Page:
Southern Capital morphs
Southern Capital is in the process of transforming itself from an investment vehicle, with all the unpredictability and lumpiness of profits which characterise such companies, into an industrial company with reasonable steady earnings.
Shareholders approved the first major step in May, the purchase of the 50% of Hirequip SCL didn't already own from Hirequip founder Stuart McKinlay in exchange for SCL shares worth $17.86 million. SCL bought its first 50% in August last year from GS Private Equity for $17.3 million.
SC: How did you come to invest in Hirequip in the first place?
SCL executive chairman Graeme Wong (pictured): It was opportunistic. The main event prior to that was the liquidation of the New Zealand farms of Tasman Agriculture. We had more than our original investment returned to us within about six months and we were looking for another investment. We had some Dunedin connections and it's a Dunedin company. Trevor Scott, the other nominee joining Stuart on our board, is also chairman of Blis. (SCL owns 10.5% of Blis). In addition to that, we had seen that Projex had been purchased by Hirequip about 20 months beforehand. It used to be Air Hire Centre and Brierley used to own it - it came through the acquisition of Cable Price Downer. (Wong is a former Brierley executive). We (BRY) grew it and invested a little more in it and it ultimately went into Skellerup as part of the float in the mid-1990s. Buying Projex grew Hirequip from being purely South Island to nationwide and the largest hire company in New Zealand.
SC: What was your thinking then about how the investment in Hirequip would pan out?
GW: We thought there might well be some other growth opportunities. At that stage, we were entering into a 50/50 partnership with Stuart. We subsequently started thinking about how we could grow the business together and we thought we could achieve common goals through the merger.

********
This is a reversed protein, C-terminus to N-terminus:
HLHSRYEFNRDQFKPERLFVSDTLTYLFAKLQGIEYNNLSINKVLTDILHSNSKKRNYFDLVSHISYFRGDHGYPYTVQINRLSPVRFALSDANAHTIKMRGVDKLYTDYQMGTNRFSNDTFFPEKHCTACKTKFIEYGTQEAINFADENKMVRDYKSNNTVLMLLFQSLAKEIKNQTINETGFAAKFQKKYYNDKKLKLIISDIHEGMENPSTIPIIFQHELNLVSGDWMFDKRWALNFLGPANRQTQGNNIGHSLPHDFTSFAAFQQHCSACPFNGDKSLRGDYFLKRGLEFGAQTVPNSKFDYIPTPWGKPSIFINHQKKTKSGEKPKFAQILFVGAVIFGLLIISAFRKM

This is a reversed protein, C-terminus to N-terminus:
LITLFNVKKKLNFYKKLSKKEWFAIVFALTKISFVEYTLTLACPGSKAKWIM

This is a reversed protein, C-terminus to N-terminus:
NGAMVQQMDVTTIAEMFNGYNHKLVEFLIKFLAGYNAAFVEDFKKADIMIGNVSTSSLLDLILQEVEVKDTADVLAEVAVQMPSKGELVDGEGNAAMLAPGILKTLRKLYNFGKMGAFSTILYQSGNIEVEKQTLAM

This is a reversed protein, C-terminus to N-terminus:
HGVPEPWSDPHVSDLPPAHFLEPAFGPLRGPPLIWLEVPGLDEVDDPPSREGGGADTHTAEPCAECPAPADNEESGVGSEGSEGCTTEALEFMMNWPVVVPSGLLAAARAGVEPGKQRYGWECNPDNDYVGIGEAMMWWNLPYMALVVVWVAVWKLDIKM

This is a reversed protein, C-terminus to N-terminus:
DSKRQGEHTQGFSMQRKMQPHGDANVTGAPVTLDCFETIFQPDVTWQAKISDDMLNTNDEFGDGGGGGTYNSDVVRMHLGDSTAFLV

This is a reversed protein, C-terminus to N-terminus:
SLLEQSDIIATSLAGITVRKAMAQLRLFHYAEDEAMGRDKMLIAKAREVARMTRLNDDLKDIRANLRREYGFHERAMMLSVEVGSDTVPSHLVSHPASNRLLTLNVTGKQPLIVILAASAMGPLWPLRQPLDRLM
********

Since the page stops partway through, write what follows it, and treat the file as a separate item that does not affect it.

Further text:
For Stuart it provided access to a greater capital base which he could only achieve by making it (Hirequip) public. This way he didn't need to sell any shares - he retains his investment by way of SCL shares.
He was happy to take exposure to our other assets. He thought they were reasonably valued. (SCL's reason for the merger was that even though its net asset value had continued to increase, its share price had been stagnant, reflecting unfriendly market sentiment.
Independent advisor PricewaterhouseCoopers valued SCL shares between 67 and 83 cents compared with a volume weighted 61 cents average on the share market over the previous 12 months.)
SC: Are you disappointed to have missed out on buying Hirepool? (After SCL walked away from negotiations saying owner Owens Group was asking too high a price for Hirepool, Owens sold it too a consortium including former Projex chief executive Tenby Powell for $46.6 million.)
GW: Everyone makes their choice as to whether they're receiving the value they want and need from a commercial point of view.